We've experienced a number of failed school levies in central Ohio recently, resulting in school systems being forced to make changes - including critical decisions involving interscholastic sports.

We've experienced a number of failed school levies in central Ohio recently, resulting in school systems being forced to make changes - including critical decisions involving interscholastic sports.

In best-case scenarios, school districts will still be able to offer sports in the future, but the costs will need to be subsidized by families. In other situations, school districts may be forced to cut interscholastic sports from the curriculum entirely. Obviously, no one wants any of these changes to occur, but this is reality for some communities in these economic times.

When school levies fail it's normal for districts to re-examine budgets and trim personnel, expenses and sometimes even entire programs. Sadly, interscholastic sports are now routinely included in these discussions, and if cuts are made to sports programs, the result is kids missing out on these growth opportunities.

While there are no simple answers to what to do in the aftermath of failed school levies, it's important to stay positive, optimistic and energetic when it comes to keeping interscholastic sports in the school curriculum. Aside from the great experience kids have playing sports, school sports teams can have a positive impact on the overall culture of a school and the community in so many ways.

Here are a few things to do to be sure your kids have opportunities to continue playing team sports:

First, be sure to get a clear and objective picture of what is going on in your community and remember, nobody (including school leaders) wants to see kids lose out on sports opportunities. Try to learn as much as you can about what your school is currently doing, as well as the measures the school or district has taken in the past, so you can appreciate their efforts during these times. Athletic activities can be very expensive to operate, so it's important to understand the tasks with which school leaders are faced when levies fail and money is tight. Try to stay as positive as you can and look for ways to get others in the community to feel this way, too. Rather than pointing fingers and wasting time getting angry toward the individuals faced with the difficult decision to cut activities, see if there are ways you can help. Will the issue be on the ballot again? If so, what can you do to help others in your community better understand how vitally important interscholastic athletics are to youth development? Perhaps most importantly, how can you get people to go out and vote if your community is given another opportunity to re-establish interscholastic sports? Try to attend school or town meetings and offer your positive, constructive, solution-focused thoughts. If no meetings are scheduled, think about what you can do to get people together to talk about the issues. Again, keep your meetings forward-thinking; don't allow them to become gripe sessions about the last failed vote. Consider all your options. If your school district is forced to cut athletics from the curriculum, you will need to sit down as a family and process how important sports participation is, what the future looks like in your current school district, and what options are available if interscholastic athletics are no longer available at your current school in the future. Obviously these are not easy conversations, but it's vital to examine the importance of sports participation in your child's life.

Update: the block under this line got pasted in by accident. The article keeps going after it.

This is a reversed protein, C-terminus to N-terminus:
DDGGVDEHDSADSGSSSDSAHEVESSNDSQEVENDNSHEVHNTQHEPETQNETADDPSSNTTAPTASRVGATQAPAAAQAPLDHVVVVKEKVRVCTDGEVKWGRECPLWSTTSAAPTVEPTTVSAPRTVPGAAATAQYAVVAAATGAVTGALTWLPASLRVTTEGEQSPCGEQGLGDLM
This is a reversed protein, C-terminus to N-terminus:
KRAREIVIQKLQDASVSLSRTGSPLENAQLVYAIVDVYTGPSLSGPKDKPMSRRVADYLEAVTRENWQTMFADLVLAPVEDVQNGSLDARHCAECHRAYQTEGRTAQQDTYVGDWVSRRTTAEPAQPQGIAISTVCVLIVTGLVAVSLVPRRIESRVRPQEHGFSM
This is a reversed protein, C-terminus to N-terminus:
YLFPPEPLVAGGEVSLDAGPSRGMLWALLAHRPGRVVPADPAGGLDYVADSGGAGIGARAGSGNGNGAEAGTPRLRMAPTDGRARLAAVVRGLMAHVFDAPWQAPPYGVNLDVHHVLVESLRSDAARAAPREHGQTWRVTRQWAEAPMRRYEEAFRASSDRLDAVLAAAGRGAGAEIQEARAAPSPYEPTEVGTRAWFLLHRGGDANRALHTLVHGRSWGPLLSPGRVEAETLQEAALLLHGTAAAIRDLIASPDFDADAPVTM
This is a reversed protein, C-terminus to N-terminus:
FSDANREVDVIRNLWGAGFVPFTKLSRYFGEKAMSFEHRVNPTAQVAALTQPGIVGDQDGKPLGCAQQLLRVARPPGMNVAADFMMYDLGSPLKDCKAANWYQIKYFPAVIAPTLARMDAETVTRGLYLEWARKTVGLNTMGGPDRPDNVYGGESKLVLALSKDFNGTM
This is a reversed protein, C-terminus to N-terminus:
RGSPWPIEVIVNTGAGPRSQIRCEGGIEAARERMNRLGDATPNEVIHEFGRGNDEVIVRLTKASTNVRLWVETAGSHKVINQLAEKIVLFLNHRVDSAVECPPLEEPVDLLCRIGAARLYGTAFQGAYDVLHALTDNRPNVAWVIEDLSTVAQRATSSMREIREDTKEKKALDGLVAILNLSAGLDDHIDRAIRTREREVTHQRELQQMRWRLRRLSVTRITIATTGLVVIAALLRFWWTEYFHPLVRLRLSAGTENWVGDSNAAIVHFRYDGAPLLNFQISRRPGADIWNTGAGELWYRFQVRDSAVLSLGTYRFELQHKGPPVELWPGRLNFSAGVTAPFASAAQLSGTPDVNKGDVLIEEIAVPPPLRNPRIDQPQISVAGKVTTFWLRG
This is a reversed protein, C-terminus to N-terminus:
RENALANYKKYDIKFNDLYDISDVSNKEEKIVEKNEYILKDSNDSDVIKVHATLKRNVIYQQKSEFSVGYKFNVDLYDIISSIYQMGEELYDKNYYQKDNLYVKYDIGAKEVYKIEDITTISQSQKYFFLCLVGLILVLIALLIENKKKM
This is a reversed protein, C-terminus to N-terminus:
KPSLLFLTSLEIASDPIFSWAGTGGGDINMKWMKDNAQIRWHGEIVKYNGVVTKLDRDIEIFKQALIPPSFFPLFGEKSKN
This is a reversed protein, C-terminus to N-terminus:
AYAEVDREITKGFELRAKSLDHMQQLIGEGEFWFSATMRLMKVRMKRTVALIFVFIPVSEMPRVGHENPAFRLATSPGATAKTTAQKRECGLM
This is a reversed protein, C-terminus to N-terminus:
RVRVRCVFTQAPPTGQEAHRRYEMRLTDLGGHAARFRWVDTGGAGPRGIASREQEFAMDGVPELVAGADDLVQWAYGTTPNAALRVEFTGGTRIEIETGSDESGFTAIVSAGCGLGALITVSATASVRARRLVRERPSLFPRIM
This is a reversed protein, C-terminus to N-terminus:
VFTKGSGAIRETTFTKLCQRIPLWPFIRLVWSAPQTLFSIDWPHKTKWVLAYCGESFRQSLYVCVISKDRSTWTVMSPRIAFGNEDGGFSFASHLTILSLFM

Every child should have an opportunity to play for his or her school's team, but creating these opportunities is difficult during times of recession. Still, we need to work together to find ways to keep interscholastic sports a part of the overall school experience.